Editor’s note: This is an excerpt from Robert Greene’s new book, The Laws of Human Nature.
We humans have a deep need to think highly of ourselves. If that opinion of our goodness, greatness, and brilliance diverges enough from reality, we become grandiose. We imagine our superiority. Often, a small measure of success will elevate our natural grandiosity to even more dangerous levels. Our high self-opinion has now been confirmed by events. We forget the role that luck may have played in the success, or the contributions of others. We imagine we have the golden touch. Losing contact with reality, we make irrational decisions. That is why our success often does not last. Look for the signs of elevated grandiosity in yourself and in others—overbearing certainty in the positive outcome of your plans; excessive touchiness if criticized; a disdain for any form of authority. Counteract the pull of grandiosity by maintaining a realistic assessment of yourself and your limits. Tie any feelings of greatness to your work, your achievements, and your contributions to society.
Continue reading “Know Your Limits: The Law of Grandiosity”
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Back in 2016, a bizarre story emerged in pop culture. Professional wrestler Hulk Hogan won a $115 million dollar lawsuit against the gossip website Gawker for publishing a sex tape that had been made without his consent. The victory was somewhat surprising but the real surprise was who was actually behind the lawsuit; it wasn’t Hogan himself, but the billionaire founder of PayPal, Peter Thiel.
Thiel had his own axe to grind against Gawker, and he had been honing it since 2007. He had been plotting to take down Gawker for almost a decade.
What may sound like a tawdry story of celebrity and scandal, actually contains surprisingly potent lessons on revenge, Stoicism, strategy, perseverance, hubris, privacy, and the underrated power of secrets.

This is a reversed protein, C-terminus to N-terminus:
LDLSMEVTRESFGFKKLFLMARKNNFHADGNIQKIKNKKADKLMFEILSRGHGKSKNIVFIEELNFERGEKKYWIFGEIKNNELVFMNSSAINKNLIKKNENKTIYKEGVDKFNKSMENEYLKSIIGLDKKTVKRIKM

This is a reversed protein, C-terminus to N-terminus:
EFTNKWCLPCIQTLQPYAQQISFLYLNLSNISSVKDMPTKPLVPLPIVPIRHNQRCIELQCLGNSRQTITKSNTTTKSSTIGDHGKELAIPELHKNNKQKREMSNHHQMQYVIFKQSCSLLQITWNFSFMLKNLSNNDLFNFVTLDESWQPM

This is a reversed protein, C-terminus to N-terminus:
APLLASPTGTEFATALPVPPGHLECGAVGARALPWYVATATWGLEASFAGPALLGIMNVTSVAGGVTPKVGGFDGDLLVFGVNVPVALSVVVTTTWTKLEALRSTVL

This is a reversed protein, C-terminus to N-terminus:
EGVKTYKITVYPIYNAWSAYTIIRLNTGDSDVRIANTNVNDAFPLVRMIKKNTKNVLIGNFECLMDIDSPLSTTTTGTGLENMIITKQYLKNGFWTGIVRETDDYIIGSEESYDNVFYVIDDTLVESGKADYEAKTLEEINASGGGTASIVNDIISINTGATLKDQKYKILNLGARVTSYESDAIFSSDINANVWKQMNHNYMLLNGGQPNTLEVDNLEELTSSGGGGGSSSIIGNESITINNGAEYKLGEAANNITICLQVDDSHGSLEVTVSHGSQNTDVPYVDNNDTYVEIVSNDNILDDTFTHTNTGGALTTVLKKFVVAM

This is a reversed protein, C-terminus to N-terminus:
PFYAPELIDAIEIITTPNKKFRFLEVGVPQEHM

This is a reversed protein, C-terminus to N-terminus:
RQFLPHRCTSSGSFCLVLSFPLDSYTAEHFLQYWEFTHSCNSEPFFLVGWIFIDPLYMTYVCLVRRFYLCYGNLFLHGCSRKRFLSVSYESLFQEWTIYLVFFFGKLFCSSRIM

- Why was Ryan drawn to this story? How did he end up chronicling it?
- How did Ryan choose an approach to this book? How did he write it differently than most journalists already had?
- The backstory of Gawker.com and its outing of Peter Thiel
- Why it took 4+ years for Thiel to realize he could do something about it
- How did Thiel find and end up paying for Hulk Hogan’s case against Gawker?
- What Ryan meant in calling Thiel a “high agency” individual
- Can a person become high agency? Or are you born that way?
- Why Thiel wants to be underestimated and under-the-radar
- Why competition is for losers
- The difference between conspiracy and war
- Why Thiel sought revenge rather than taking, say, a Stoic approach to the problem
- Did Thiel go too far? Why was his identity and scheme revealed?
- Why secrecy can actually be an effective, powerful tool in getting things done
- The value of privacy in our modern transparent society
- How did all the players in this story turn out?
- What happened when Thiel and Denton met in person?
- Ryan’s takeaways on strategy, getting things done, etc.